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Below the falls, the river cut a narrow gorge into the sandstone. There were three well laid-out viewing angles, two of which required an elaborate labyrinth of stairs and boardwalks. Just before the ascent, a lonely grandma in a wheelchair waited while her family skittered around the climb. It seems sad to be so dependent on others.

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The next stop along the twisting H58 Highway was the Kingston Lake primitive campground. Kingston Lake is a lot like Crooked Lake, where we immensely enjoyed electric kayaking. The lake is entirely wild with lots of bays and channels. We mentally noted it for possible future exploration. The campground was on a peninsula jutting into the lake. There were only 2 or 3 sites available. This camping thing is sure getting popular.

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We checked out a modern Pictured Rocks campground, Twelvemile Beach Campground. It was full, as we knew it would be, but it was impressively picturesque, arranged along a section of a forested Lake Superior beach. We also dilly-dallied walking a mile stretch of unforested sandy beach and unexpectedly got hooked on looking for the best Lake Superior stones. By the time we reached the van, my pockets were full of rock-gems. Later, in Munising, Wanda bought a souvenir container so we can display our rock memories in our home.

There were a fair number of agate hunters on this trip. Funny, everyone that I inquired about their success in finding agates admitted that they not only didn’t find an agate but also couldn’t identify an agate if it hit them in the head. And some rock hunters looked serious with special buckets and scoopers. (The AgateLady Blog)

 
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What turned out to be the centerpiece of the day was next - Au Sable Point Lighthouse Trail. This incredible 3-1/2 mile round-trip walk along the lake was both an easy walk through spectacular cedar woods on a flat paved walking path made with crushed limestone free of tree roots. The Au Sable lighthouse was lovely, as far as lighthouses go. The vistas of the upcoming sand cliffs of Pictured Rocks is outstanding.

By the time we completed this walk, it was time to head back to camp. Sadly, the sand cliffs and Grand Marais were sacrificed - too much time spent rock hunting, I guess.

 
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SEP 18 SENEY WILDLIFE RANGE

Forty miles southeast of the camp is the Seney Wildlife Range, an expansive bog with a series of large shallow ponds maintained to provide a migratory bird habitat, much like the giant Horicon Marsh in Wisconsin. I love the name of the bog - Strangmoor Bog. It has a mythical misty British bent.

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Marshes are beautiful in their way but difficult to explore. Seney (Seney Wildlife Brochure) has a nice 1-1/2 mile walking trail laid out, along with a 7-mile driving trail. We did both. The fall colors are just beginning to touch the marsh ferns and bushes. We did see a handful of majestic white swans.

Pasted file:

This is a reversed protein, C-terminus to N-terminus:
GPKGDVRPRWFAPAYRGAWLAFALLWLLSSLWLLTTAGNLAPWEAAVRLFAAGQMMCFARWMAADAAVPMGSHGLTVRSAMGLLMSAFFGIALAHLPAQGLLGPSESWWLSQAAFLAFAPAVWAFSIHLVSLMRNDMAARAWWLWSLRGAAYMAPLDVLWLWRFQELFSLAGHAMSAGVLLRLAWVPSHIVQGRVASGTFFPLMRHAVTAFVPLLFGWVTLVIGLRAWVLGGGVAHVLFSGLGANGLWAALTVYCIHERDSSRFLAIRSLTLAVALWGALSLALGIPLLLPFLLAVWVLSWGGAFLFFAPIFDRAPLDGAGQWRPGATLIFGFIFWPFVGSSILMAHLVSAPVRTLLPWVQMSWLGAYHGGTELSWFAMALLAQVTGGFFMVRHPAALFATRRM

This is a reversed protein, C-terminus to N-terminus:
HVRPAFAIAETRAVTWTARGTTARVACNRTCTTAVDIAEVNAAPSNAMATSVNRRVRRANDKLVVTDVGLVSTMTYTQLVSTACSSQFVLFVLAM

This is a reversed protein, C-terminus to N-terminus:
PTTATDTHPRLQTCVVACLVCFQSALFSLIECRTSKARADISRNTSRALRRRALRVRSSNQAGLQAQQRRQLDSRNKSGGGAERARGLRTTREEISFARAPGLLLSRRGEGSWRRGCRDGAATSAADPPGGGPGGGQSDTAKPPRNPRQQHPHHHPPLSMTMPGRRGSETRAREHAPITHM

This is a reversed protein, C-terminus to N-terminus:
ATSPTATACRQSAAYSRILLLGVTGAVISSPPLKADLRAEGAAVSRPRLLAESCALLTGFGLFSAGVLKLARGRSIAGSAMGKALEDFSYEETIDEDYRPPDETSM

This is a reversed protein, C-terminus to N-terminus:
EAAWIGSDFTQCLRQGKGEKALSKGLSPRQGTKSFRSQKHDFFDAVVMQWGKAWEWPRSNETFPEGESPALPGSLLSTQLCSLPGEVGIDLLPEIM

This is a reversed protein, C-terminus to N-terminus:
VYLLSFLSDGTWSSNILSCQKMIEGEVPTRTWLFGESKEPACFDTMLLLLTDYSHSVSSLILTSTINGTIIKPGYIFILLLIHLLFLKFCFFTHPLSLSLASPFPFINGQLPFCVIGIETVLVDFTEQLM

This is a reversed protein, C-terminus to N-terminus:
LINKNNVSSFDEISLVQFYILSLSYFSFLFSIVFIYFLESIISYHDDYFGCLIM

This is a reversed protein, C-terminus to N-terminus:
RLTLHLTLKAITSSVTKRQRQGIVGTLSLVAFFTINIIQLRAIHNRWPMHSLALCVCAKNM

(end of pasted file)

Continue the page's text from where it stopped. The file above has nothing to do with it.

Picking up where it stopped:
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The protected wild Fox River flows through Seney's tiny village and heads south, which is counterintuitive, being so close to Pictured Rocks and Lake Superior to the north. A 27-mile path leading north of Seney parallels the river and ends up on Lake Superior in the Pictured Rocks Shoreline Park. We sampled a couple of miles of the trail. We just can't get enough of Lake Superior hiking trails.

 
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We ate a terrific little afternoon lunch under a sun-drenched opening through the forest canopy. The sun rays lit up the emerging fall color,  especially the ferns as they turn to a brilliant yellow-orange before  browning.

That was pretty much it for the day. We took our lazy time at each stop, soaking in the glory of the day.
 

SEP 19 SAND POINT BOARDWALK RANGE

Boy, are we getting slow. Granted, the weather, forecast to be pleasant, never fulfilled its promise. And I was way behind on journaling and sending out my emails, mainly due to a near internet access blackout.

 

So, what did we do? A bunch of chores to get ready for moving tomorrow; sat in the van behind a closed public library to ride the fastest wifi network I have ever experienced and hiked the fabulous Sand Point Marsh Boardwalk.

The wheelchair accessible boardwalk, built by the YCC (Youth Conservation Corp) in 1986, is a half-mile zig-zagging marvel through a beautiful cedar swamp. There are areas of cattails, areas of tall swaying grasses, and areas of thick marsh brush. Wherever a tiny bit of ground rose above the groundwater level, cedar trees, with their snake-like roots, grab on for dear life.

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The boardwalk loop is a spur of the North Country Trail as it heads toward Pictured Rocks along the coastline. We decided to walk a mile or so along the sandy beach. One beach area was a boneyard of driftwood heaved up on the sand. Driftwood is not quite the correct term. These were giant trees, root systems, smoothed by wave action, and bleached by the sun, all tangled up in a huge mess. Think of the table and lamps a gifted artistic wood maker could make with this resource.